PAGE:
This is the first of seven posts focusing on individual actors who gave excellent performances in westerns, regardless of whether the entire movie was excellent. The list is quite selective; there are a lot of really good performances that don’t show up here. It is intended to point to the very best, in no particular order. The list is also open for additions, but you should wait until the completion of the series to make sure your suggestion isn’t already on the list. Some (e.g., Lee Marvin, John Wayne) are on the list for multiple roles.
Billy Bob Thornton as Davy Crockett in The Alamo
Especially for baby boomers, it’s hard to get past the coonskin-capped caricature of Tennessee’s David Crockett rooted in Fess Parker’s work for Disney in the 1950s. Thornton does the best job on film in portraying a real Crockett—a frontier personality who seems like he could have been a successful politician, with both personal magnetism and some sensitivity. One scene that lingers in the mind is Crockett at twilight, playing a fiddle on the walls of the Alamo as a Tennessee counterpoint to the Mexican deguello (the cut-throat bugle call), with death looming two or three hundred yards out. Another is wordless, as he places cocked pistols in the hands of a Jim Bowie (Jason Patric) almost too weak to hold them, prostrate with typhoid. Best of all, he doesn’t wear a coonskin cap. With his Arkansas accent, Thornton would be a natural for westerns, if there were more being made. He did show up effectively in a bit part in Tombstone, as a violent gambler backed down by Wyatt Earp. This recounting of the Alamo story isn’t among the very greatest westerns, but it is the most accurate historically and it’s worth watching for Thornton’s performance.
Thomas Haden Church as Tom Harte in Broken Trail
Church uses his distinctive voice and a stony face marvelously in his role as Tom Harte, lifelong ne’er-do-well cowboy and nephew to Robert Duvall’s Print Ritter. Initially Harte is seemingly motivated by resentment that his inheritance has gone to his mother’s brother, but he nevertheless develops as a stand-up guy whose flinty resolve is the bedrock quality that ultimately saves everybody. He’s relied on at key points in the plot’s backbone story, and he comes through believably. His initial judgment is schooled at times by Ritter, and he rises to that tutelage. He’s helped by good production design that makes him look authentic. Church is another actor who seems made for westerns but will never get the opportunity to make many. In some ways here he’s reminiscent of Lee Marvin, although he successfully plays lighter roles elsewhere (see Sideways, for example) as well. This made-for-television miniseries is highly re-watchable, with several excellent performances (Duvall, Greta Scacchi, Scott Cooper and others) in addition to Church’s. He’s probably the most historically-accurate Billy Clanton on film in Tombstone.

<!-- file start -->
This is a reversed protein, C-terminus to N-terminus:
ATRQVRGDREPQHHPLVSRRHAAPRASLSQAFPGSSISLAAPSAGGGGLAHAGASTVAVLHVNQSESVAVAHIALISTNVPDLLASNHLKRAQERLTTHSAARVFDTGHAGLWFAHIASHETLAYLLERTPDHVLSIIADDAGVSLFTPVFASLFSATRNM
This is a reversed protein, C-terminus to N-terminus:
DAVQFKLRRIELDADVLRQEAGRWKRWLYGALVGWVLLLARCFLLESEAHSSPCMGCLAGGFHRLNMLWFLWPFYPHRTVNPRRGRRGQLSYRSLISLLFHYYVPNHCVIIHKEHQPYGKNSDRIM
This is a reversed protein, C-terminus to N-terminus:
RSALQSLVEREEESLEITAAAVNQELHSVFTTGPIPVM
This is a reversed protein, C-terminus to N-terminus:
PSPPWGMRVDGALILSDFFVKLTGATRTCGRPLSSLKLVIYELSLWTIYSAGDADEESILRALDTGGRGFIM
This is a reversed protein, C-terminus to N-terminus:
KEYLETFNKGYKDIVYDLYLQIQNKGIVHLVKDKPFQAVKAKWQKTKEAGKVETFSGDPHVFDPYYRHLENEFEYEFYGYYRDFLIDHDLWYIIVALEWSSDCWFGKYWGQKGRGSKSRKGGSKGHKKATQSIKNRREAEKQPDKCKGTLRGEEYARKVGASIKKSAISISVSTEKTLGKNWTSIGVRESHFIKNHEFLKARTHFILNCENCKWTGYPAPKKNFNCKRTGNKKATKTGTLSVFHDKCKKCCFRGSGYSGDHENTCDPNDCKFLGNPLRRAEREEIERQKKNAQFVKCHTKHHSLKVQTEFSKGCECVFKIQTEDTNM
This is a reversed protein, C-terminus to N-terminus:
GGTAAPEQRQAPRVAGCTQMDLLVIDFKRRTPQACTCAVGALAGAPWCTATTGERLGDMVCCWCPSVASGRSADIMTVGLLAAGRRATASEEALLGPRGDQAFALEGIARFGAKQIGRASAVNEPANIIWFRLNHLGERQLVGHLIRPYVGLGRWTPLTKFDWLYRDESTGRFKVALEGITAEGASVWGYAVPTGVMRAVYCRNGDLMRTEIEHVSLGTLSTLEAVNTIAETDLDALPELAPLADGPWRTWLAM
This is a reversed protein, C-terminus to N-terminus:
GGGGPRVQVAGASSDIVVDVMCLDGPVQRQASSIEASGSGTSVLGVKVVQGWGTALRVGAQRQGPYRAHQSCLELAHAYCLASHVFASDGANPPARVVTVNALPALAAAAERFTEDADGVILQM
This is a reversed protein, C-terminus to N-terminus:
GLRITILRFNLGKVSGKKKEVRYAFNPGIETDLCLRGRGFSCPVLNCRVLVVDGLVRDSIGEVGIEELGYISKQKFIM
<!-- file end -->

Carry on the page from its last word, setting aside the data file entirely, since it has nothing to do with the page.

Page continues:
Val Kilmer as Doc Holliday in Tombstone
Doc Holliday is the showiest role for an actor in the Wyatt Earp story, retold many times. Earlier versions were played by the physically robust Victor Mature and Kirk Douglas, as well as by excellent character actor Jason Robards. Kilmer probably does it better than anyone (with the possible exception of Dennis Quaid), being believably tubercular and hair-trigger dangerous, yet with an educated intelligence behind it all. A lovely performance, one of the best in a western in recent memory. His lines “I’m your huckleberry” and “You’re a daisy if you do” have continuing resonance for their whimsical quality with an underlying edge and implicit threat. But also look at his cameo as a not-terribly-effective cavalry captain in The Missing. Kilmer is the only actor to have played both Doc Holliday (here) and Wyatt Earp (Wyatt Earp’s Revenge, 2012).
Kurt Russell as Wyatt Earp in Tombstone
A lesser actor would have been overshadowed by Kilmer’s Doc Holliday in this version of the Earp story. Russell was not only convincing in a role that can be quite dour (see Costner’s version, as well as Burt Lancaster’s and James Garner’s) because it deals with a relentless quest for vengeance, but he also seems more balanced. And physically he bears an extraordinary resemblance to one of the most famous photographs of Earp. On top of that he’s a terrific actor, believable in action and motivation and in his relationship with Holliday. We believe him when he’s restraining violence and when he isn’t. He makes an excellent center for the most successful retelling of the Earp story since the 1940s. For a late-career resurgence in westerns, see him in Bone Tomahawk and The Hateful Eight (both in late 2015).